The Indians got on the warpath after the Beaver Affair. The Pyle family was isolated over in Lost Canon with no neighbors with whom they could group for greater safety as the settlers down the Dolores River from Big Bend did. So when they got the warning after Mr. Genthner was killed, they went out and lived in the brush for a week. It was June and moonlight. Mrs. Pyle made beds down for the family in the willows and herded the frightened children like quail. A light or a fire was dangerous. But the Indians did not come to their refuge, and then a troop of soldiers from Fort Lewis came and stayed with them nearly all summer.

The children enjoyed having the soldiers about. One of the boys earned his first money doing the captain's washing. They would sneak down with cream for a drunken mess sergeant, and the soldiers would feed them twisted doughnuts to reward them for favors.

Eleven Indians had been killed at Beaver, and it was another party which attacked the settlers. To an Indian, any white man will do to kill in return for the killing of an Indian by some other white man. It is not necessary to kill the one who was to blame for the original killing.

The entire family enjoyed outdoor life. Sometimes the boys would go off and stay a week hunting and fishing and the parents would not know where they were. The boys read the life of Daniel Boone and the works of Cooper and drew inspiration from those. Daniel Boone's years among the Indians impressed them, so one of Mrs. Pyle's brothers and her son, aged fifteen and ten respectively, took a gun, a frying pan, a pound of butter, and a blanket and were gone for a week on Lost Canon Creek.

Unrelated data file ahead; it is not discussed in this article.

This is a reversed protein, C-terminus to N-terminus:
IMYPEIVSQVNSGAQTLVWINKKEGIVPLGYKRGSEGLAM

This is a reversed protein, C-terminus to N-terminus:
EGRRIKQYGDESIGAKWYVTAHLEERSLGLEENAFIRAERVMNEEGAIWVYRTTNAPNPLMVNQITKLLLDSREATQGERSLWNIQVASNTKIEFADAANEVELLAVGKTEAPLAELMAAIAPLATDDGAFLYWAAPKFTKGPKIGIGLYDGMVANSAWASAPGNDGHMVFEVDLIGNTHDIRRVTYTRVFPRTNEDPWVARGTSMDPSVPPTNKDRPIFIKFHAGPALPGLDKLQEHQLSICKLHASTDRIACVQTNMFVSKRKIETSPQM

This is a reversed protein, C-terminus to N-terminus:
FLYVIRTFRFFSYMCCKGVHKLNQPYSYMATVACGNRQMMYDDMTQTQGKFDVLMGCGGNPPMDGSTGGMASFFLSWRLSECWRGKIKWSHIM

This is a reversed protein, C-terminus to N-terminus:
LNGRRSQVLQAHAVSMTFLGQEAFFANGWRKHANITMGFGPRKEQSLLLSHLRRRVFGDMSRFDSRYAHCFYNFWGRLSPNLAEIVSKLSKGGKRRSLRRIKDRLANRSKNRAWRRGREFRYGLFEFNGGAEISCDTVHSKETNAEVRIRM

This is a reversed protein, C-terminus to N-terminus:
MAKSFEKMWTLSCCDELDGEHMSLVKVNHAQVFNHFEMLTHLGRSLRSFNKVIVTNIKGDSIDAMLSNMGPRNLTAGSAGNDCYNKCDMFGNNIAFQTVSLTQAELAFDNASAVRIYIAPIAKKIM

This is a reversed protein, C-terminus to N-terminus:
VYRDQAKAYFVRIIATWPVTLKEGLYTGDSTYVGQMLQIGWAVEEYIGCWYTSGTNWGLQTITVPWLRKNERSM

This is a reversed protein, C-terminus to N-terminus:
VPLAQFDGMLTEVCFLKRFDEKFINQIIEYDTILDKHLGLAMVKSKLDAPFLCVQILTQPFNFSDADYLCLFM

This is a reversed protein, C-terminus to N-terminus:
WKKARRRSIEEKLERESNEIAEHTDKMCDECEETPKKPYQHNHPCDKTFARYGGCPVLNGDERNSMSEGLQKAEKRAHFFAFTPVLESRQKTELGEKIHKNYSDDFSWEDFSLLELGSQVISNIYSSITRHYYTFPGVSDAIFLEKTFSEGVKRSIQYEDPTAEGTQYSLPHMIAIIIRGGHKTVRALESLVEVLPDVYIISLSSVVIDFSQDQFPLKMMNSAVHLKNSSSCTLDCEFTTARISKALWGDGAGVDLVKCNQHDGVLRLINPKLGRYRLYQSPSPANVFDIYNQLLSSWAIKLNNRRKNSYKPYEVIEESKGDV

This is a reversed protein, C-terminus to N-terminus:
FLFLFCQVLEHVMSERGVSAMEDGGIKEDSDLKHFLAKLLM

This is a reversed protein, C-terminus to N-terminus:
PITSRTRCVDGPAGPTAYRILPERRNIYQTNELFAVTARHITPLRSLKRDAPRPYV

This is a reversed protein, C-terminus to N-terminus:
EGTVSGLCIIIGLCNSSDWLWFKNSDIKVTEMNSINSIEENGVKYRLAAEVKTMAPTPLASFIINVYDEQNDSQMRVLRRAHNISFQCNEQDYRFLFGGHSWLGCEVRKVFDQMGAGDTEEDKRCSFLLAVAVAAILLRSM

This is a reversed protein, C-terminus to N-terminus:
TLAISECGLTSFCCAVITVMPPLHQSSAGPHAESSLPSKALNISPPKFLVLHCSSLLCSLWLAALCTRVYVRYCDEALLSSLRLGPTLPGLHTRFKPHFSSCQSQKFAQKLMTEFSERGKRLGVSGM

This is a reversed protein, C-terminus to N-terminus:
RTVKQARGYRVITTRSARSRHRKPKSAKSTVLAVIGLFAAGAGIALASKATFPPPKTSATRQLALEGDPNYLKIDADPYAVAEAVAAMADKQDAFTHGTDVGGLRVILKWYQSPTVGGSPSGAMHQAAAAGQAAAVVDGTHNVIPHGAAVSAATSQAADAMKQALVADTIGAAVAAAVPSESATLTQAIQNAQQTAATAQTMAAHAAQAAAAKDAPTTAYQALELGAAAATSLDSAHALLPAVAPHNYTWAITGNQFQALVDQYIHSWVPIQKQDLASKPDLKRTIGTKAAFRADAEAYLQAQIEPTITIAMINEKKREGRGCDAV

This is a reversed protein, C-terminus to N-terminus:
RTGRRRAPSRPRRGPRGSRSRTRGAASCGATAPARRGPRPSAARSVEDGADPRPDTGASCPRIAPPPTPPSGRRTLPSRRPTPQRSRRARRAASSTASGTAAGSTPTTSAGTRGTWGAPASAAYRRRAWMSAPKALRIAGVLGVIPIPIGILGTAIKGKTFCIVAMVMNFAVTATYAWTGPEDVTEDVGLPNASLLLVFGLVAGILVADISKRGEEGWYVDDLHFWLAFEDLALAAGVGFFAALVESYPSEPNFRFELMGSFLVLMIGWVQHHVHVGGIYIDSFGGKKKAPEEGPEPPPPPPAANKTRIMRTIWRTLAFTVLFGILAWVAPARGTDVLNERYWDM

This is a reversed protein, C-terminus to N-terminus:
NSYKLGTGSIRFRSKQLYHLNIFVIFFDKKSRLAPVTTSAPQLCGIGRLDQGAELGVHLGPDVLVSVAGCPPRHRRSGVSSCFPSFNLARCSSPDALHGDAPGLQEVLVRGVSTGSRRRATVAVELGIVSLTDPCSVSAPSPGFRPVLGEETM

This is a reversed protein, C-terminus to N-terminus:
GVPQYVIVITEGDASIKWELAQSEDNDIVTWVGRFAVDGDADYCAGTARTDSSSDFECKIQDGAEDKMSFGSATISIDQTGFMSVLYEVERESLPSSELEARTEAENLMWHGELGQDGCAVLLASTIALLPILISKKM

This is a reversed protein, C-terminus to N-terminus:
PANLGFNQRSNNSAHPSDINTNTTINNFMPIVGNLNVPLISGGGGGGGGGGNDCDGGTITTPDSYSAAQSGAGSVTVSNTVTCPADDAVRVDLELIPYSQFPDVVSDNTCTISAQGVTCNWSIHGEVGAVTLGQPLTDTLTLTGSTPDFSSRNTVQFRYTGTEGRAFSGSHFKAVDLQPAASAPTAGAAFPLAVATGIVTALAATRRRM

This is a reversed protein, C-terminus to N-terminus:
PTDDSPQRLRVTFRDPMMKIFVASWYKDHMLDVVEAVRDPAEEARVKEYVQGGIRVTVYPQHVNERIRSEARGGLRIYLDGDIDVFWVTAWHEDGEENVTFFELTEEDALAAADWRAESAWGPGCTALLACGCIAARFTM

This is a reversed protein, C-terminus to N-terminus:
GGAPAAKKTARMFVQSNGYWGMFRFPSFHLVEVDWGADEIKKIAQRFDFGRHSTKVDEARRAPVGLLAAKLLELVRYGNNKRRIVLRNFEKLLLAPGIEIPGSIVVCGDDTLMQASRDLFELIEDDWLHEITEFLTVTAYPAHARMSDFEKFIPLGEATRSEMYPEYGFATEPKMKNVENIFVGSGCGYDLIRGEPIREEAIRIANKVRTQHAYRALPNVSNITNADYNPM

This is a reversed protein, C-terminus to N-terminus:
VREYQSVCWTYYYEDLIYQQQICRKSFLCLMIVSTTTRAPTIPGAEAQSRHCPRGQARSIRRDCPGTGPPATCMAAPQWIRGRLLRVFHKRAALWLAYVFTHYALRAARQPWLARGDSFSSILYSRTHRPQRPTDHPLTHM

There was much game in those days. Mr. Pyle could kill wild turkeys almost from his own door. There were grouse and deer everywhere, and in winter the family would have several deer and wild turkeys dressed and hung up in the shed where it was cold. There were wild cattle, too. When in spring the game came about the place, it was such a sight as is not seen anymore. There were lions, too. At night they could be heard howling near by, and the doors were kept barred.

The Pyles would lay in the groceries in the fall and “hole up for the winter”. They were isolated but they enjoyed it. One time Mr. Pyle left his youthful brother-in-law and one of his sons alone on the Lost Canon ranch for three weeks. He had not intended to be gone so long, and the boys had very little to eat, for the grub was nearly all gone before his return. It was an interesting life, and the young Pyles did not like to see civilization come with the building of the (irrigation) tunnel. That spoiled the fishing in the Dolores for years.

The Pyle children attended the first school in Cortez for a time. The family lived there for a short time.

O. D. Pyle was much interested in community affairs and education always. He took active part in anything that promised better things for the country. At Big Bend and at Dolores, its successor, he was justice of the peace for twenty years or more. And as such he was interested in law and order in a community, which was law-abiding only in frontier fashion. He was of Quaker parentage and preserved his native tendencies in a country where such were the exception. And he is remembered in Dolores as a pioneer educator and administrator of the law. His death occurred in 1907.

Anna Florence Robison, interview on March 16, 1934 with Harry Pyle, son of O. D. Pyle.

Published in The Dolores Star, Friday, April 23, 1982.

Permission to reprint article by Frank Pyle, great grandson of O. D. Pyle, July 2011.

Our Pioneer History.” Many of the articles found in these four volumes look back on local history. Volumes I, II, III, and IV may be purchased at “Books” or “ Let It Grow” stores in Cortez